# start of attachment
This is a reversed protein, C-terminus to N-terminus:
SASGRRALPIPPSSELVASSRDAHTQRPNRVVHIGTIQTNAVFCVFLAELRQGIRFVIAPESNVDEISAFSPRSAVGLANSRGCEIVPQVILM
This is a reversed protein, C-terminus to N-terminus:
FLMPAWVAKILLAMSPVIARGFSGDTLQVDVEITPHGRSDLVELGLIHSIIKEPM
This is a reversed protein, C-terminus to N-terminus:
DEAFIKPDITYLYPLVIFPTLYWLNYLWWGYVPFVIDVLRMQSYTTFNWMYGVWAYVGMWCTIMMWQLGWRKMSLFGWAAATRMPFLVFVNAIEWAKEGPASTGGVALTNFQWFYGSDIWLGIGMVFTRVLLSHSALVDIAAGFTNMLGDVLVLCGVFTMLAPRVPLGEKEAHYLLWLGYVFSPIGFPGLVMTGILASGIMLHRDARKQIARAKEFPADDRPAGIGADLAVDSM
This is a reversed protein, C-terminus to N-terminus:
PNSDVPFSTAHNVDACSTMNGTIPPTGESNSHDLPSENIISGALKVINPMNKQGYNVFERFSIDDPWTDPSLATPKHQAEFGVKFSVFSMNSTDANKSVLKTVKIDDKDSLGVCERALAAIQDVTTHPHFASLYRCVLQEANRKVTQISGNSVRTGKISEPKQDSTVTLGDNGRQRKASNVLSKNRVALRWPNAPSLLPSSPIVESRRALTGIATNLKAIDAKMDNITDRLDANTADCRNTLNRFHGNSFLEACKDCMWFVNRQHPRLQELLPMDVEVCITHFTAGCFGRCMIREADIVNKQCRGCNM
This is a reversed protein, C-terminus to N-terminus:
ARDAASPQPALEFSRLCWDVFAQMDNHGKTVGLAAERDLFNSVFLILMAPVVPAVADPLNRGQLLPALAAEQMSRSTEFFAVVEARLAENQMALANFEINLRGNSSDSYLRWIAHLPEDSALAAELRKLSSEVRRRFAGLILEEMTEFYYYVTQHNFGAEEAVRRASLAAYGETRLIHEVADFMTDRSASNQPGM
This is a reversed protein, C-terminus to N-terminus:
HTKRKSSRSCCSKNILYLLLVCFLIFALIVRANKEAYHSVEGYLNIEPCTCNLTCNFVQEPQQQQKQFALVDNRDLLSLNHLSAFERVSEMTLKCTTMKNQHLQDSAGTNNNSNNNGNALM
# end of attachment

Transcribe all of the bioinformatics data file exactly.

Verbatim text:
This is a reversed protein, C-terminus to N-terminus:
SASGRRALPIPPSSELVASSRDAHTQRPNRVVHIGTIQTNAVFCVFLAELRQGIRFVIAPESNVDEISAFSPRSAVGLANSRGCEIVPQVILM
This is a reversed protein, C-terminus to N-terminus:
FLMPAWVAKILLAMSPVIARGFSGDTLQVDVEITPHGRSDLVELGLIHSIIKEPM
This is a reversed protein, C-terminus to N-terminus:
DEAFIKPDITYLYPLVIFPTLYWLNYLWWGYVPFVIDVLRMQSYTTFNWMYGVWAYVGMWCTIMMWQLGWRKMSLFGWAAATRMPFLVFVNAIEWAKEGPASTGGVALTNFQWFYGSDIWLGIGMVFTRVLLSHSALVDIAAGFTNMLGDVLVLCGVFTMLAPRVPLGEKEAHYLLWLGYVFSPIGFPGLVMTGILASGIMLHRDARKQIARAKEFPADDRPAGIGADLAVDSM
This is a reversed protein, C-terminus to N-terminus:
PNSDVPFSTAHNVDACSTMNGTIPPTGESNSHDLPSENIISGALKVINPMNKQGYNVFERFSIDDPWTDPSLATPKHQAEFGVKFSVFSMNSTDANKSVLKTVKIDDKDSLGVCERALAAIQDVTTHPHFASLYRCVLQEANRKVTQISGNSVRTGKISEPKQDSTVTLGDNGRQRKASNVLSKNRVALRWPNAPSLLPSSPIVESRRALTGIATNLKAIDAKMDNITDRLDANTADCRNTLNRFHGNSFLEACKDCMWFVNRQHPRLQELLPMDVEVCITHFTAGCFGRCMIREADIVNKQCRGCNM
This is a reversed protein, C-terminus to N-terminus:
ARDAASPQPALEFSRLCWDVFAQMDNHGKTVGLAAERDLFNSVFLILMAPVVPAVADPLNRGQLLPALAAEQMSRSTEFFAVVEARLAENQMALANFEINLRGNSSDSYLRWIAHLPEDSALAAELRKLSSEVRRRFAGLILEEMTEFYYYVTQHNFGAEEAVRRASLAAYGETRLIHEVADFMTDRSASNQPGM
This is a reversed protein, C-terminus to N-terminus:
HTKRKSSRSCCSKNILYLLLVCFLIFALIVRANKEAYHSVEGYLNIEPCTCNLTCNFVQEPQQQQKQFALVDNRDLLSLNHLSAFERVSEMTLKCTTMKNQHLQDSAGTNNNSNNNGNALM